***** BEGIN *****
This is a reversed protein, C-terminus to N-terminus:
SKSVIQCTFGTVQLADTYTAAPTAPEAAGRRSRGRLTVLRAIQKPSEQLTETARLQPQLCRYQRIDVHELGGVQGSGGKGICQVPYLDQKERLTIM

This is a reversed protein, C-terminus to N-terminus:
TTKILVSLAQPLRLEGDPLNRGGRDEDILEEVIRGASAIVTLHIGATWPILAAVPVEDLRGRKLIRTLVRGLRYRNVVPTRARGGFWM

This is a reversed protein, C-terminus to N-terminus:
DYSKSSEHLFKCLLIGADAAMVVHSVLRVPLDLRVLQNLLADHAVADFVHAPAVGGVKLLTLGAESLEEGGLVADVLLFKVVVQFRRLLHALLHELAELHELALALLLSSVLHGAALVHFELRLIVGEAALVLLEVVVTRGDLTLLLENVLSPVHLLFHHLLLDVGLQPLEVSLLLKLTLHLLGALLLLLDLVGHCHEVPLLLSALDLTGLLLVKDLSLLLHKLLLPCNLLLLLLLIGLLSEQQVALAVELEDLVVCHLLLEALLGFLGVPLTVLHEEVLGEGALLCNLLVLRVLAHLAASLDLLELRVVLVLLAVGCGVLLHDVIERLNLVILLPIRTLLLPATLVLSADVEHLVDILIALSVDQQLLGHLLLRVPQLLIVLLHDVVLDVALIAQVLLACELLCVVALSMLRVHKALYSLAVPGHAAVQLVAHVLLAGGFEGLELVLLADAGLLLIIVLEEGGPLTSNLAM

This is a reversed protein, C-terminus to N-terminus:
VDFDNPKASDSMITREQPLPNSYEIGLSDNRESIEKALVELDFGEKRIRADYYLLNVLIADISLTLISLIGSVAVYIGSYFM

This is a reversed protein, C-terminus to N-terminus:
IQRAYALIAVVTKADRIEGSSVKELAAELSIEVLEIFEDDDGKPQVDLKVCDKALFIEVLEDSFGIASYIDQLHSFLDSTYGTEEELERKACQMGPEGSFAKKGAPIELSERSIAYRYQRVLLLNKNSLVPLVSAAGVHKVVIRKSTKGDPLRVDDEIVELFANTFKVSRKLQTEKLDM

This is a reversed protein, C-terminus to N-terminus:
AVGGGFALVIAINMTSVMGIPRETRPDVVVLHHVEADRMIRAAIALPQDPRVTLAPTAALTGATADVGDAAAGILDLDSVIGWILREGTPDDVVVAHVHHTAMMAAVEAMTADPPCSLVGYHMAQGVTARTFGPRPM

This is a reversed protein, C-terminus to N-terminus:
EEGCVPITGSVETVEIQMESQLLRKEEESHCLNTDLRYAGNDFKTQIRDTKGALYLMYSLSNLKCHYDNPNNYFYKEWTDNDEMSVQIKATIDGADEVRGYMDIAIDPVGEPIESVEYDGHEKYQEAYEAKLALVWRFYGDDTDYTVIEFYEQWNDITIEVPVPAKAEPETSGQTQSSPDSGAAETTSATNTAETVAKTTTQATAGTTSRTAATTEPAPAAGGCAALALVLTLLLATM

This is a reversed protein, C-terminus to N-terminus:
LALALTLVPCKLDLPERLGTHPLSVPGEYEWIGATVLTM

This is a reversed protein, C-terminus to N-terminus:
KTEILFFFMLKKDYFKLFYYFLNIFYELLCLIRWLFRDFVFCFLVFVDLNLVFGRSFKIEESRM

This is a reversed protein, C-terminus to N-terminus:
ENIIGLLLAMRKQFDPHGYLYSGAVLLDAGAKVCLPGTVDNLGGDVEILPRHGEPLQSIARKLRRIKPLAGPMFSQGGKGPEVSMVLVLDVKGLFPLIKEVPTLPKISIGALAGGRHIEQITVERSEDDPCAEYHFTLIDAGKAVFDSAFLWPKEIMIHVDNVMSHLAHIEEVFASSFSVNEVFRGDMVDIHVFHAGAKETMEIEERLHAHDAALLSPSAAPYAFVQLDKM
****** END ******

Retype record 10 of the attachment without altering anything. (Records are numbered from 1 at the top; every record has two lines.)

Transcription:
This is a reversed protein, C-terminus to N-terminus:
ENIIGLLLAMRKQFDPHGYLYSGAVLLDAGAKVCLPGTVDNLGGDVEILPRHGEPLQSIARKLRRIKPLAGPMFSQGGKGPEVSMVLVLDVKGLFPLIKEVPTLPKISIGALAGGRHIEQITVERSEDDPCAEYHFTLIDAGKAVFDSAFLWPKEIMIHVDNVMSHLAHIEEVFASSFSVNEVFRGDMVDIHVFHAGAKETMEIEERLHAHDAALLSPSAAPYAFVQLDKM